Handling dogs during a local move can be tricky because they need almost constant attention. But, there are ways to keep them happy and calm during the process. Some tips you can use are:
- Create a schedule for your dog, including feeding time, playing, walks, and bedtime; this will keep things easy on you while you’re working;
- Keep them away from your items while you pack; the last thing you want is your dog getting too excited and playing around the house or getting in the way while trying to get things done;
- Take your dog for walks in your new neighborhood to get familiar with the area; it makes for a very smooth transition for them.
Keeping Your Cat Comfortable While Relocating
Unlike dogs, cats don’t require nearly as much attention; however, cats are far more territorial and don’t like sudden change. For your feline family member to have a much easier time, here are a few tips:
- Give your cat its own space. The territory is critical here. Your cat should have a place in the house away from all the action;
- Do your best at keeping a stable daily routine like feeding, playing, and attention. Change in routine can make your cat nervous and hard to handle;
- Place their bathroom somewhere secure to get to and with enough space. Like most, your cat is probably particular about their surroundings, especially when using the sandbox.
Transportation for Birds and Other Small Animals
For those who might not have a dog or a cat, there are different ways of handling any other type of animal you have:
- If you have birds, you’ll want to be sure you have a clean and bright environment where they aren’t uncomfortable. You can buy a smaller cage for travel and a cage that you can break down for easy loading.
- If you have rodents of any kind, you should keep in mind that their hearts are fragile, and any stress could cause problems. Keep them in a small, comfortable cage or container with access to food and water during the trip so that they are as comfortable as possible.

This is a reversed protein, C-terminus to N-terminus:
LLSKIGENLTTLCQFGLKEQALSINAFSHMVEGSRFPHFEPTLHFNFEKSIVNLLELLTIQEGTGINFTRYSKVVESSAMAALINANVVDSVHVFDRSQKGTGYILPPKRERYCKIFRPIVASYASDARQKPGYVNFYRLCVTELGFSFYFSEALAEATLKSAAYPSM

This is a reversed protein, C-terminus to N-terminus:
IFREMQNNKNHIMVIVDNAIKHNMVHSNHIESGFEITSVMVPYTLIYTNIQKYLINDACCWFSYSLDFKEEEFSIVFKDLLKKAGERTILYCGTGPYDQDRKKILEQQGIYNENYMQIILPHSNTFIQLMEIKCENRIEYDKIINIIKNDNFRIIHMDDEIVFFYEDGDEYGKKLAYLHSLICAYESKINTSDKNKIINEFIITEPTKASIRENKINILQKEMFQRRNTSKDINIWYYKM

- Fish can also be affected by moving stress and can even die, so be sure to handle them with caution. To ensure they’re good and comforted, it’s best to have either a small plastic container or a bag just big enough for them filled with clean tank water.
- Insects and reptiles can be tricky, and you’ll have to research community regulations and policies for them. Both require access to food, clean water, and light. Your best bet is to buy containers with enough space and tank accessories so that they’re comfortable.
Introducing Your Pets To a New Home
When introducing your animal to your new home, a rule of thumb is to take things slowly. Getting used to a new environment is stressful and can take a while. Here are some ways you can help:
- Start off introducing them to one room at a time. The more they get familiar with each room, the easier it is to relax at home.
- Give them a place to use as a ‘home base.’ For your pet, having an area they’re comfortable with will help them get comfortable.
- Give them the right amount of attention for the first few months after you’ve moved. They’ll be a lot more comfortable and feel much safer knowing you’re around.
Pets are fantastic to have, but traveling with them is stressful. Having prepared them for the big day will put them and you at ease, so take as long as you need ahead of time to get them ready. Additionally, you can turn to Denver Professional Movers and contact us to learn more about what we can do for you. We offer a variety of moving services, which includes packing, designed to make your life easier.